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I am implementing an SQL failover strategy for ms-sql 2k8, and am thinking of going with database mirroring. I've read that it's not intended for a large number of databases - however the article did not define 'large number'. I'd be looking to mirror around 70 databases.

Are there are limits to how many databases can/should be mirrored - is it solely dependent on bandwidth, or is it the effort of setting the mirroring up per database, or are there other issues?

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Bandwidth will definitely be one consideration. Another will be the server resources which are required to run database mirroring for that many databases. Database mirroring will be contently shipping transactions from the active server to the mirror, this will require a small amount of resources per database. Multiplied by 70 databases that little bit will add up.

With 70 database mirroring sessions running, you'll have 70 threads running in the background which will probably add quite a bit of context switching to the system.

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@MrDenny: Out of interest, what other options does MCW have, re: fail over? What about simple RAID-1 (or any RAID that offers mirroring). I know that doesn't answer the problem if the building is in trouble (fire/nuke/etc) .. so offsite works for that. Just curious :) – Pure.Krome Jul 2 '09 at 8:55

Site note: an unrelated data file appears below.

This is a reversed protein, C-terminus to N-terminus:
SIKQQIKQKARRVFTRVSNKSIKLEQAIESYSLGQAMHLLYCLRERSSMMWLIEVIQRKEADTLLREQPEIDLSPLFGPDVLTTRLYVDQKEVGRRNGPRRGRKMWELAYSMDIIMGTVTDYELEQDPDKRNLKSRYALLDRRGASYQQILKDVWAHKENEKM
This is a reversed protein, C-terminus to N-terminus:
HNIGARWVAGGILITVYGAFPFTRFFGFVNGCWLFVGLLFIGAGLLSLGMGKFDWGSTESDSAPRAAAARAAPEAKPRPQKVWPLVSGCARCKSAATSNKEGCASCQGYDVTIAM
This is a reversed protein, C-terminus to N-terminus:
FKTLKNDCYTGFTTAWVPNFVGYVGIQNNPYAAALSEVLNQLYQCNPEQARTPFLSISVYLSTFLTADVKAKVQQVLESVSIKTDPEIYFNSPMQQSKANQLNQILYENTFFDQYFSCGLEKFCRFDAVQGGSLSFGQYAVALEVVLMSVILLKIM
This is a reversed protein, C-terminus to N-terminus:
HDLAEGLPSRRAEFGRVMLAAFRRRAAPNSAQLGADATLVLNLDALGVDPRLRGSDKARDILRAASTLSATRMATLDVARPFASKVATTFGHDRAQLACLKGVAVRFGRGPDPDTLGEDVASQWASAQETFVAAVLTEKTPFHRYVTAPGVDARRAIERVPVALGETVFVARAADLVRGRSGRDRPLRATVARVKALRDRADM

A SQL Server should always be setup using RAID of some sort, either RAID 1, RAID 5, RAID 6, or RAID 10 depending on what's needed for this particular setup. As far as local HA @MCW can look into log shipping, replication or clustering. Clustering is the most effective as it provides near instant failover, however it requires shared storage which makes it very expensive to setup. It also moves all the databases from one node to the other as a group so interdatabase dependencies aren't an issue which they can be when using database mirroring. – mrdenny Jul 2 '09 at 9:00

On a 32bit machine there is a limit of 10 databases.

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Not true. There is no "hard" limit enforced by SQL server

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